We know that our sense of sight has got something “wrong” when we realize that what we thought we saw doesn’t match reality. As we have learned (implication 1 above) we have no similar way of judging our moral instincts. So when I say that our moral sense gets things wrong, I mean that if you think about some moral judgments rationally they don’t always make sense.

This is because morality is based on heuristics (the 5 moral principles from earlier) which don’t necessarily lead to rational and consistent judgments every time. The trolley problem (worth an entire posting itself) is an excellent example but here I will give a simpler example from Pinker.

A family’s dog is killed by a car in front of their house. They heard that dog meat was delicious, so they cut up the dog’s body, cook it and eat it for dinner.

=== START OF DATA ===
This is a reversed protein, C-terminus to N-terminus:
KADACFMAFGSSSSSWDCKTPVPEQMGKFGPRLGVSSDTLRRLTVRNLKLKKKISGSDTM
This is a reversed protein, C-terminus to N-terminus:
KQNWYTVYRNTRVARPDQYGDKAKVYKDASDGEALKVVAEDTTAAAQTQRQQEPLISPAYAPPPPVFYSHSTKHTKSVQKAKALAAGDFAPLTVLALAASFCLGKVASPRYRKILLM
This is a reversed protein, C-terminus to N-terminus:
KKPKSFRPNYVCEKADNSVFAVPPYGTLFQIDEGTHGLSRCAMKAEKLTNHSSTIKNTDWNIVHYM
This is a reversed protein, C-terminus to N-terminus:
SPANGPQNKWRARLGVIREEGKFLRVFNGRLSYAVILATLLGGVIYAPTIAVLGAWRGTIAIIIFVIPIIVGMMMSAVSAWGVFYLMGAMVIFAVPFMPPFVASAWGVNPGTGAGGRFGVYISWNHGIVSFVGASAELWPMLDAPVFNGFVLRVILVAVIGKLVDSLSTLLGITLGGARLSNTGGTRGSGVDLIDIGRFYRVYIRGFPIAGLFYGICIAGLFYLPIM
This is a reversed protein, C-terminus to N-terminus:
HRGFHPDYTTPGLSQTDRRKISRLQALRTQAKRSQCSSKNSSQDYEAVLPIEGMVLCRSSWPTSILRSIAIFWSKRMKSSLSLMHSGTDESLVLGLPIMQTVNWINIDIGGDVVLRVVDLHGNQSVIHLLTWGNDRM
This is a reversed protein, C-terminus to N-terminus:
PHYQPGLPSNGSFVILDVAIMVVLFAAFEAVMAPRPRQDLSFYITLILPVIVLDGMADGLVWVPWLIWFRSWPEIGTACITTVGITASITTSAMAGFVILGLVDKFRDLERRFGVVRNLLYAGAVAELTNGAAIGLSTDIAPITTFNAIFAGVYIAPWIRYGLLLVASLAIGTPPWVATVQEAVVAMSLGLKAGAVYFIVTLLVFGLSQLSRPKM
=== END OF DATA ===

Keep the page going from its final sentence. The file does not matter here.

What is so wrong with that? Seriously? It causes us to feel disgust because it hits the purity principle, but rationally there is actually nothing wrong with it. No one is harmed; the family is happy and had a cheap and delicious meal to remember their dog by. Be rational. We just feel that this is wrong but we don’t have good reasons for it. Perhaps this is a case of the purity instinct firing unnecessarily.

Disclaimer: As you will see if you read about the trolley problem, rationally examining moral judgments can make you feel very uncomfortable. I still don’t know what to think…

3. Sometimes what we perceive as immoral is just a different weighting on the basic moral principles
We now know that there is no universal moral code against which we can measure moral judgments. We also know that sometimes our moral judgments don’t even make rational sense. How can we judge others as wrong or immoral if their judgments differ from our own?

As Pinker points out, the other party is often also acting morally, he/she has just used different priorities on the 5 moral principles: